The demonstrations in Busan and Masan were so powerful that the Yusin regime planned to calm them down by using a special force of paratroopers. But, chasms occurred within the power block over the best way to subdue the demonstrations. This conflict came to end with the assassination of the Korean president, Park Chung-hee. Since the biggest characteristic of the Yusin regime was its concentrated power structure, the assassination of the President, also known as the October 26 incident, meant the virtual termination of the Yusin regime. Since this kind of resolution to the problem was hardly expected, its effect was tremendous. It delayed the activation of citizen and grassroots resistance against the military authoritarian regime in other regions, including Seoul and Gwangju. However, political instability seemed inevitable, given that the destructive end of the Yusin regime had come well before the activation of nationwide resistance.

2) December 12 Coup and Democratization Movement in the Early 1980s

The background and causes of the Gwangju Minjung Uprising have so far been suggested in various ways and from different perspectives. When the focus was given to regional background, the unbalanced regional development policy in the 1960s and 1970s can be identified. In the course of Korean industrialization in the 1960s and 1970s, the Honam region was designated as the specialized region for agriculture and was excluded from industrialization. Labor-intensive industries, and heavy and chemical industries were concentrated along the southeastern coast in the Yeongnam region. This discrepancy was accepted as the product of a regional discrimination policy when industrialization was directly understood as social development. Bag Jeonghi's regime compensated for its lack of political legitimacy through repressive government organizations on the one hand, and by selective favoritism through regional protection-benefits on the other. Gwangju was the central city representing political resistance against such an unbalanced regional development, and government under regional supremacy.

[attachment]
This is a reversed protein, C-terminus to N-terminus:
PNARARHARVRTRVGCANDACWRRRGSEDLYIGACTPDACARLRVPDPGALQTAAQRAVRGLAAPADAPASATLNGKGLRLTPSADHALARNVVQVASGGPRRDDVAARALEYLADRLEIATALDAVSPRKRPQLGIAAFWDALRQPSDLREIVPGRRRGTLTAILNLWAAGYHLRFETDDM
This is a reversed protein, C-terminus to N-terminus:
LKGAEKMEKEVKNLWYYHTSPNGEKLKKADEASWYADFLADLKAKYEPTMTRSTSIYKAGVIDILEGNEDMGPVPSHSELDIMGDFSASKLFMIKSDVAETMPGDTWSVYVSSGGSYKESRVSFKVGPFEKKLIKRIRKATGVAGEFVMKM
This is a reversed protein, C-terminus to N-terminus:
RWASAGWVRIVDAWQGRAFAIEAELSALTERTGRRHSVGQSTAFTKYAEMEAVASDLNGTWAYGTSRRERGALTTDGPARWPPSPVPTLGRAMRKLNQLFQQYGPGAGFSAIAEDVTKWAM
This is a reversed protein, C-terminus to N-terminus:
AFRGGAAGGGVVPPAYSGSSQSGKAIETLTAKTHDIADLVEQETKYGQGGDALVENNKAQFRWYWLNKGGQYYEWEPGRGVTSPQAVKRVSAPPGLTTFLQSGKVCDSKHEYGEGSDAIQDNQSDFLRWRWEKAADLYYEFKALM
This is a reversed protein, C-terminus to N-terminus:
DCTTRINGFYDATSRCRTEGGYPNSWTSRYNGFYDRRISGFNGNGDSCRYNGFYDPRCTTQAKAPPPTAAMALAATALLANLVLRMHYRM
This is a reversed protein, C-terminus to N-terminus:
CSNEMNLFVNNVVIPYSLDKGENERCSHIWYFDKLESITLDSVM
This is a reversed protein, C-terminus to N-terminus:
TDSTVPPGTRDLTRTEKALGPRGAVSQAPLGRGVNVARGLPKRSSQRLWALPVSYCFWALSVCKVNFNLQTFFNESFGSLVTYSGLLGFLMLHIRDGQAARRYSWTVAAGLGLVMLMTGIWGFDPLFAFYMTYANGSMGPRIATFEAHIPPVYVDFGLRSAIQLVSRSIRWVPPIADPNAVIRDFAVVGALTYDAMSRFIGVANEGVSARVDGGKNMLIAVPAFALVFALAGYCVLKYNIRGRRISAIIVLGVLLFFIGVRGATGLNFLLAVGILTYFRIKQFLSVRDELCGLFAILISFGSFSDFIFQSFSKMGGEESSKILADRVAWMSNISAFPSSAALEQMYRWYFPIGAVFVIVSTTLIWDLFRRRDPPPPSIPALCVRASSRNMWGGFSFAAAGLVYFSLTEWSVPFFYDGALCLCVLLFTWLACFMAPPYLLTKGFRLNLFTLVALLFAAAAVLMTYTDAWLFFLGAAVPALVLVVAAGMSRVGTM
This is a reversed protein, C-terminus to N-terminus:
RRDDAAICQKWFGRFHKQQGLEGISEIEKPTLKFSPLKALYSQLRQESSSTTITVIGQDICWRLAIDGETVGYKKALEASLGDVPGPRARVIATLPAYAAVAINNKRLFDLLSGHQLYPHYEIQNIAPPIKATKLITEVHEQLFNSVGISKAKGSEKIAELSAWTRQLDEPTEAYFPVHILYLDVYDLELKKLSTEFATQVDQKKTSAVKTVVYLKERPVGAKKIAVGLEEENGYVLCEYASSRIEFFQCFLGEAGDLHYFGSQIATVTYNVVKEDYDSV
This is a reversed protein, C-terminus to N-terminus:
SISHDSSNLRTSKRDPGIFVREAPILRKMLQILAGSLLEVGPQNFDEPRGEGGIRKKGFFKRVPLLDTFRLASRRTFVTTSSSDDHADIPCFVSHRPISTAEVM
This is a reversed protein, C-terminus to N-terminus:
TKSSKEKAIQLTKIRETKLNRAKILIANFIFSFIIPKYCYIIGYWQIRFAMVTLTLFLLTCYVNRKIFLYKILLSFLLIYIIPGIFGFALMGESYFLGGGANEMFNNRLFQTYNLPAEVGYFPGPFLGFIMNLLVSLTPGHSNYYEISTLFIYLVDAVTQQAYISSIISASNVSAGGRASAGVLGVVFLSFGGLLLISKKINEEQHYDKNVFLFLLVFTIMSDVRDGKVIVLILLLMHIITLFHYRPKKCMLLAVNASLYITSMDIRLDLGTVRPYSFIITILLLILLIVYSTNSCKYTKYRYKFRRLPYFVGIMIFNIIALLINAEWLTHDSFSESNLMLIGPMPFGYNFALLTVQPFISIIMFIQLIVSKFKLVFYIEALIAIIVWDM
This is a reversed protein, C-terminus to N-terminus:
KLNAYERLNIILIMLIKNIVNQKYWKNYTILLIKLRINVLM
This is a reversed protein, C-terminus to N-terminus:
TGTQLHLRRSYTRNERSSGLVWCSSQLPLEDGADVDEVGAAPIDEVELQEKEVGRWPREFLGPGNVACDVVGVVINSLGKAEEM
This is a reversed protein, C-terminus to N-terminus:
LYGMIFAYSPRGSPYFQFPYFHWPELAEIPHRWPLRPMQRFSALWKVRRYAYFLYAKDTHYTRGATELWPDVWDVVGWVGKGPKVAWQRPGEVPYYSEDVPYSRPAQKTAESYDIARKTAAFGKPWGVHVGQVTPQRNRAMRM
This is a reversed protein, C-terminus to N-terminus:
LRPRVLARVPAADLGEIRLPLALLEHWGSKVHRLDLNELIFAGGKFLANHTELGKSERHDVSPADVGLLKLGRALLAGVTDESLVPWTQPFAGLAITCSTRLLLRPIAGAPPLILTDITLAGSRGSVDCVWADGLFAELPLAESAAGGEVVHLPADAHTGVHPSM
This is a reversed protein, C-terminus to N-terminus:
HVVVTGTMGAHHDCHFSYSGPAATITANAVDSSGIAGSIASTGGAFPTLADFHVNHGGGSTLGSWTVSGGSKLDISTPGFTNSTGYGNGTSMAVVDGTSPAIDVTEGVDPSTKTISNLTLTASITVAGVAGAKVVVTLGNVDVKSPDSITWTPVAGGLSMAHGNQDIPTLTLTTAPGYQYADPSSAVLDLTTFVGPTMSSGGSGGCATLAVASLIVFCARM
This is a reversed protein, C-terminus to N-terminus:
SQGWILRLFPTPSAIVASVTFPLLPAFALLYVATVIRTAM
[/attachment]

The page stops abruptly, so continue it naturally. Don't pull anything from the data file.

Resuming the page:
From a structuralist point of view, the structural causes that wrought the end of the Yusin regime could be said to have been still working at the time of the Gwangju Minjung Uprising. Especially when focusing on the demand for political democracy, there is no major difference between the background of the Busan-Masan Democratization Uprising and the Gwangju Minjung Uprising. But this explanation alone cannot properly consider the significance of the state of affairs as it progressed from late 1979 to May 1980. The political situation and the opportunistic structure of democracy during that period can never be excluded from consideration of the cause of the Gwangju Minjung Uprising. Not only the political and economic aspects, but also the social aspects should be considered with regards to the background and causes of the Gwangju Minjung Uprising. If it had not been for student movement in the phase of the so-called 'Spring in Seoul' in 1980, the expansion of May 17 martial law by the military authorities and the May 18 Gwangju Uprising could have progressed in different ways.

Though martial law was proclaimed right after the assassination of President Bag Jeonghi, oppressive regulations were mutilated, imprisoned political criminals were released and the majority of citizens expected that democratization measures would progress. However, the Yusin Constitution was still in effect and the promised constitutional modification kept being delayed. Especially troubling was the fact that the Yusin regime was not terminated either by a nationwide civilian uprising or by a civilian activation brought forth in the absence of alternative power, and the internal conflict within the ruling block with regards to the power worsened. This conflict resulted in controversies over the remnants of the Yusin regime and the mainstream of the Yusin regime. The internal power struggle among the military authorities that constituted the core of the ruling block took the form of competition between the hard-liners and soft-liners, both of whom had been chosen by President Bag Jeonghi, and the December 12 military coup meant power acquisition by the military hard-liners. Yet, this group, with Jeon Duhwan in its center, had no cause to surface onto the political circle, and they responded to external challenges in such ways that they changed the political landscape through manipulation behind the curtain. They restricted a radical shift from the ruling method of the Yusin regime as much as they could, and controled influential political forces by inducing mutual competition among them.